Wednesday, October 16, 2019

On Harald Szeemann, grandfather of art curators

The 1972 Documenta, “When Attitudes Become Form” … proposed a more pervasive, even numinous conception of art that has endured ever since. It insisted that “art” is a whole bundle of activities, stretching past autonomous images and objects, that encompasses being an artist, speaking like an artist, and acting like an artist within a specific setting. It proposed that texts, recordings, and other forms of documentation were integral components of artistic creation, and that the eyes were insufficient to perceive a work of art in its totality. And it positioned the curator as an active agent in artistic creation, perhaps even an author or an Über-artist.

More here.


“In the process, they offered some ways in which an artist could reserve their rights and rebel against major museums.”

These days, artists demanding the removal of their works from exhibitions is a common tool in the arsenal of political protest. In the cases of both the Aichi Triennale and the Whitney Biennial , artists called for their works to be pulled amid protests over what was happening at those institutions. But in 1969, this was something novel.

Good article in Artnet news on the artist Takis’s entrance into MoMA in 1969 and removal of his own sculpture as an act of protest. The beginning of “artists’ rights” movement?


The Art & Law Program Announces Fall 2019 Fellows

The Art & Law Program is happy to announce the Fall 2019 Art & Law Fellows. Once again, our decision-making was extremely difficult given our applicant pool. The incoming group includes a broad and diverse range of artistic, intellectual and professional interests, and we very much look forward to working with them.

In the fall 2019, the Program will examine artists’ legacies and artists’ estates through the lens of tangible and intangible property, contracts, moral rights, freedom of expression, and corporations. This will allow the fellows an opportunity to examine how sectors of the art industry— such as academia, the gallery system, for-profit and non-profit institutions, auction houses, curatorial practices, and law—impact the practices, definitions and controversies of contemporary art. This is an updated list of the 2019 Fellows.

The Fall 2019 Fellows are:

Juliana Biondo
Carlos Jiménez Cahua
Ivana Dizdar
Claudia Fernandez
Mira Friedlaender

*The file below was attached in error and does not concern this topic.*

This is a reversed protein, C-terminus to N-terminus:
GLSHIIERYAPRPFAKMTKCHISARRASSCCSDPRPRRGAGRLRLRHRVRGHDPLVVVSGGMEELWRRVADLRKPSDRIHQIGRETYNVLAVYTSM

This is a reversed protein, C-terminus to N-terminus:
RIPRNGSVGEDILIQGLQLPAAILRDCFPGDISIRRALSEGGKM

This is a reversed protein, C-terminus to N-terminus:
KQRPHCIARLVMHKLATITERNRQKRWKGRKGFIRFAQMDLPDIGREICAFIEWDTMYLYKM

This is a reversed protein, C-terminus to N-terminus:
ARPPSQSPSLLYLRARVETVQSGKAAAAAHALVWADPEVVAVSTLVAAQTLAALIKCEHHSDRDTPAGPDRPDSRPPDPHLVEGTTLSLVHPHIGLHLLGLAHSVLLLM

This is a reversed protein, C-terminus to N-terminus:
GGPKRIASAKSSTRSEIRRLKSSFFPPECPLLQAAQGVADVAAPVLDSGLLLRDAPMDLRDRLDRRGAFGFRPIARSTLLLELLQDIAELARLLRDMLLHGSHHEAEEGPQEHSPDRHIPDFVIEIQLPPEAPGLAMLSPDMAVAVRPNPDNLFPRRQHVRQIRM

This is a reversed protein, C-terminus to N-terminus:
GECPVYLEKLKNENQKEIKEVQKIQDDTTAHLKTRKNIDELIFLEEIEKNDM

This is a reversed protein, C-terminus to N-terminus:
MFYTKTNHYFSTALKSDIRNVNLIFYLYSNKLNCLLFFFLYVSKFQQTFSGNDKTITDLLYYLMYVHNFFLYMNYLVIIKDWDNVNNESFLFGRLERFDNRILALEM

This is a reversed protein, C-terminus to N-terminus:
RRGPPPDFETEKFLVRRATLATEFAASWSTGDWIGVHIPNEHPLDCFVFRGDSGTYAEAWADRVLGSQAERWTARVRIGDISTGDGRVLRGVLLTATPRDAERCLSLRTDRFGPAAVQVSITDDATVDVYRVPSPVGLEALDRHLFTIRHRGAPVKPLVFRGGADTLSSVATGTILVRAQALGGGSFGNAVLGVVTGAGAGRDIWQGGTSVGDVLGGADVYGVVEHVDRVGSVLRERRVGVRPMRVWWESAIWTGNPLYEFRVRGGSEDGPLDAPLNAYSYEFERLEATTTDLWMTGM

Kearra Amaya Gopee
Danny Greenberg
Shervone Neckles
Cassie Packard
Chris Rawson
Armando Rosales Rivero
Susan Rosenberg
Elizabeth Smolarz
Aden Solway

You may view the Fall 2019 Fellow bios here or at


George Washington High School Alumni Sue to Keep Mural on View

An alumni association filed a lawsuit on Friday challenging the San Francisco Unified School District’s Board of Education over the board’s decision to cover up a 1936 mural by Victor Arnautoff, titled “Life of Washington.”

Readers following this story may remember that back in August the board voted 4-3 for the resolution to cover the decades-old mural inside George Washington High School with panels, in hopes of keeping innocent young ones from the ugliness of life.

More here.


Harlem community voices opposition to public artwork

Today, the city announced that it is bowing to pressure from the East Harlem community: [Simone] Leigh has withdrawn her proposal following the backlash, and [Vinnie] Bagwell will design the new monument.

More here.


Che Guevara photog heirs send take down

The heirs of the deceased photographer Alberto Korda, best known for the iconic photograph of Che Guevara that has adorned Tshirts and college dorm posters for fifty years, have issued a takedown demand to Liberty Maniacs over its sales of parody items that display the photo’s cap and hair but replace Guevara’s visage with, alternately, Donald Trump and Alexandria Ocasio-Cortez

Liberty Maniacs is not giving up its fair use freedoms without a fight, arguing in their response to the demand letter “that moral rights are not enforceable in the United States, that the First Amendment protects the right of parody, and that any copyright claims would be defeated by fair use.”

More here.


Mercedes-Benz USA sues “shakedown” spray painter

Mercedes-Benz USA is asking a judge to protect it from legal action, or what Mercedes-Benz calls a “shakedown,” over its use of images of Detroit outdoor murals in social media posts.


Clancco, Clancco: The Source for Art & Law,, and Art & Law are trademarks owned by Sergio Muñoz Sarmiento. The views expressed on this site are those of Sergio Muñoz Sarmiento and of the artists and writers who submit to They are not the views of any other organization, legal or otherwise. All content contained on or made available through is not intended to and does not constitute legal advice and no attorney-client relationship is formed, nor is anything submitted to treated as confidential.

Website Terms of Use, Privacy, and Applicable Law.

Switch to our mobile site